It always amazes me to hear people complain about the awful taste of deer meat. There is, in my opinion, no way that properly cared-for and properly prepared venison could taste “bad.” I agree that if you expect it to taste like some other meat, you will be disappointed. My suggestion is to try venison prepared by someone who knows how to care for the meat all the way from hoof to table.
Often the most critical time for a quality venison meal comes weeks or even months before the meat is cooked. Taking care of the carcass in the field and during processing are the most important steps in the overall process. It is a simple deduction to understand that you can easily make good meat taste bad. But you can never, ever, make bad meat taste good. Let’s give ourselves every advantage by learning and practicing proper field care for our downed deer.
Believe it or not, the quality of the meat can be affected even before the deer is dead. Shot placement can be crucial not only to ensure a clean, humane kill, but to assure a minimal loss of good meat. Shoulder shots are often taken, especially on trophy animals, to “anchor” them quickly and then follow-up with a more lethal shot. This can cost you one if not both shoulders. That is a lot of good steaks down the drain. Usually, the second shot costs more meat, as well.
Neck and spine shots will drop an animal in its tracks. Again, both of these shots will destroy large muscles. Try to pick a shot that will maximize impact and minimize meat damage. My favorite shot is a broadside, double-lunger. Most any high-powered center-fire rifle cartridge or deer slugs will transverse the chest cavity of big deer. This not only produces quick, clean results, but only costs you a few ribs in the process. It is easily the best bang for the buck. Pardon the pun.
The next critical step is deer recovery. Finding a hit deer as soon as possible is important. The longer a deer lives after being shot, the more chance you have to lower the quality of the meat. Adrenaline and enzymes, caused to be released by the trauma, can end-up in the muscle. This may or may not affect the taste, but why take the chance. Dispatch your animal as quickly and cleanly as possible. This is the most humane approach, as well.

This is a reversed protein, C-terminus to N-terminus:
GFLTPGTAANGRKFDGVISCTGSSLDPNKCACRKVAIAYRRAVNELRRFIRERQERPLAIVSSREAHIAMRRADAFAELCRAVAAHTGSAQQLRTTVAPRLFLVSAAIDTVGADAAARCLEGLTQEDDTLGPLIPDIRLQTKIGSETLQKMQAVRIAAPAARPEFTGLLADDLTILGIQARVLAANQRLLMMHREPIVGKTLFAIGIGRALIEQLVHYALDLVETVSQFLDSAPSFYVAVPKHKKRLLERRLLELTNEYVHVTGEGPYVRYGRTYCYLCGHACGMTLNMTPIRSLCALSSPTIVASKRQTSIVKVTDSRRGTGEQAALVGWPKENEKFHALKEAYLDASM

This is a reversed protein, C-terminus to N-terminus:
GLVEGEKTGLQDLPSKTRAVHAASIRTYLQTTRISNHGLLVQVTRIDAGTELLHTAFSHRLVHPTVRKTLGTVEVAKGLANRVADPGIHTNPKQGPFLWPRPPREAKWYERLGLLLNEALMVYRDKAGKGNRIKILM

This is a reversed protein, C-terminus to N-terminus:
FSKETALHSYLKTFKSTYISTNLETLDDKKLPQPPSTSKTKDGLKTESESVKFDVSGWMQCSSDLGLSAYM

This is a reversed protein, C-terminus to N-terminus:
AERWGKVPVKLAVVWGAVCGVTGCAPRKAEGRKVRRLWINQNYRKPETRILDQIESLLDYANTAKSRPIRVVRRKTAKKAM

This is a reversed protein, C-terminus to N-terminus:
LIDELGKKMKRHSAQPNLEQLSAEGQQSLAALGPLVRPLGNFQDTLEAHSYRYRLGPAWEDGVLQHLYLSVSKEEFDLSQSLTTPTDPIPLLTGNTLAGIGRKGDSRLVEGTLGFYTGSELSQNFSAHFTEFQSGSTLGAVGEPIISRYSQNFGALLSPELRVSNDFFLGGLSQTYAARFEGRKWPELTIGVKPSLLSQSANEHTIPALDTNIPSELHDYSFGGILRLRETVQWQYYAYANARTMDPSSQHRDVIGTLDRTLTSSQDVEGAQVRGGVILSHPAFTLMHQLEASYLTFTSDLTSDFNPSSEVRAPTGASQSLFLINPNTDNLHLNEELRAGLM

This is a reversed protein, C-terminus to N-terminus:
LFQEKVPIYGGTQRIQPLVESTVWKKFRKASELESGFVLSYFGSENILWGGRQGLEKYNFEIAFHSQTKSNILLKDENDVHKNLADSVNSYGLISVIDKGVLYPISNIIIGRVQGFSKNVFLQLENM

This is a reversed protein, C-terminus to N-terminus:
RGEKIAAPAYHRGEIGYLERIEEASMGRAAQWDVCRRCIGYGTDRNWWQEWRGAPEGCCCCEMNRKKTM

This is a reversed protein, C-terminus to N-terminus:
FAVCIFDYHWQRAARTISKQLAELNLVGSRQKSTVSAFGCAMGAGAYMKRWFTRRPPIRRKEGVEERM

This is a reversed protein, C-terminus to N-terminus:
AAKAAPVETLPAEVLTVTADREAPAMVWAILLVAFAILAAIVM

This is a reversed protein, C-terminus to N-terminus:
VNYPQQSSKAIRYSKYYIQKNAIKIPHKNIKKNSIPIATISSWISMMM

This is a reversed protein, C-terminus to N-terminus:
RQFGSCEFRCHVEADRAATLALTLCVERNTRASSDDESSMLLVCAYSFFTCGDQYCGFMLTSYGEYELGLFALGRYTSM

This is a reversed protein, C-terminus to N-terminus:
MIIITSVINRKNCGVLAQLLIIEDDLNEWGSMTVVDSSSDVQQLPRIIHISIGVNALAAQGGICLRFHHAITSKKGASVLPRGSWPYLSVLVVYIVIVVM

Removing the entrails is now the next step. Do not hold to the old story of “cutting their throat”. It does not take a medical degree to understand that when the heart stops pumping, no blood will come out. Removing the contents of the chest cavity and abdomen will relieve the carcass of over 80% of the body’s blood almost immediately. The remainder will come out as the deer hangs during skinning.
Removing the tarsal glands is also a traditional and very useless procedure. At the moment of death, all bodily functions cease. There is no way that a tarsal gland can taint the meat on its own.
What does commonly occur, however, is that a hunter removes the tarsal glands and then proceeds to field-dress and often skin the deer with the same knife. This will definitely transfer unwanted and very unpalatable substances to the meat. Great care should be exercised with the tools used to work on venison. It is easy to mess-up, so plan ahead.
Many people believe that a deer carcass should hang for several days, weather permitting, before it is skinned and butchered. Nothing could be further from the truth. The aging process that is used for beef does not apply to venison. Deer meat has very little, if any, fat marbling. Therefore, there is no break-down needed. Also, every venison expert I have ever talked with assures me that the carcass should be skinned as soon as possible, every time. The real key is to get the meat as cool as possible, as quickly as possible. So, skinning your deer immediately and hanging them in a cooler is the absolute best plan.
There is no finer meat than a butterflied venison loin. Properly cared for and properly prepared deer meat is a real taste treat. I remember the first venison steaks I grilled for my wife. She not only enjoyed it but bragged about the great taste.
One of the most common cooking mistakes made with venison is trying to make it taste like some other meat. Most people do not consume enough venison to develop a taste for its flavor. We were not born liking chicken or pork. Throughout our lives, however, we have eaten enough of it to appreciate its taste. You would never consider trying to make a smoked ham taste like a T-bone, or try making a rib-eye taste like a leg of lamb. So why doctor-up a deer steak to try to hide what most folks call that “gamey” or “wild” taste. That flavor is natural for venison and you have to eat it for a while to fully appreciate it.
So do not take any chances with this year’s deer. Do yourself, your family and your dinner guests a big favor, and take care of your deer from start to finish. You will be glad you did.